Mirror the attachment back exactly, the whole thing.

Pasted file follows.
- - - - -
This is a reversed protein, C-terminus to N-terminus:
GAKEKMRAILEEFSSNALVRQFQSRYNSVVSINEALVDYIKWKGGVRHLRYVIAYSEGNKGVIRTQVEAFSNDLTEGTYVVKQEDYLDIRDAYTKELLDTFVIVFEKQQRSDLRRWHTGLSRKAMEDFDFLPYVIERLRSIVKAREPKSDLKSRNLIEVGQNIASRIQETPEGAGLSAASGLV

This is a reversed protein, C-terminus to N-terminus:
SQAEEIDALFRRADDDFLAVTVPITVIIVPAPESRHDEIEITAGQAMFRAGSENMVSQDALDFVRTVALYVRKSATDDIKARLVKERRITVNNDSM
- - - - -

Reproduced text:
This is a reversed protein, C-terminus to N-terminus:
GAKEKMRAILEEFSSNALVRQFQSRYNSVVSINEALVDYIKWKGGVRHLRYVIAYSEGNKGVIRTQVEAFSNDLTEGTYVVKQEDYLDIRDAYTKELLDTFVIVFEKQQRSDLRRWHTGLSRKAMEDFDFLPYVIERLRSIVKAREPKSDLKSRNLIEVGQNIASRIQETPEGAGLSAASGLV

This is a reversed protein, C-terminus to N-terminus:
SQAEEIDALFRRADDDFLAVTVPITVIIVPAPESRHDEIEITAGQAMFRAGSENMVSQDALDFVRTVALYVRKSATDDIKARLVKERRITVNNDSM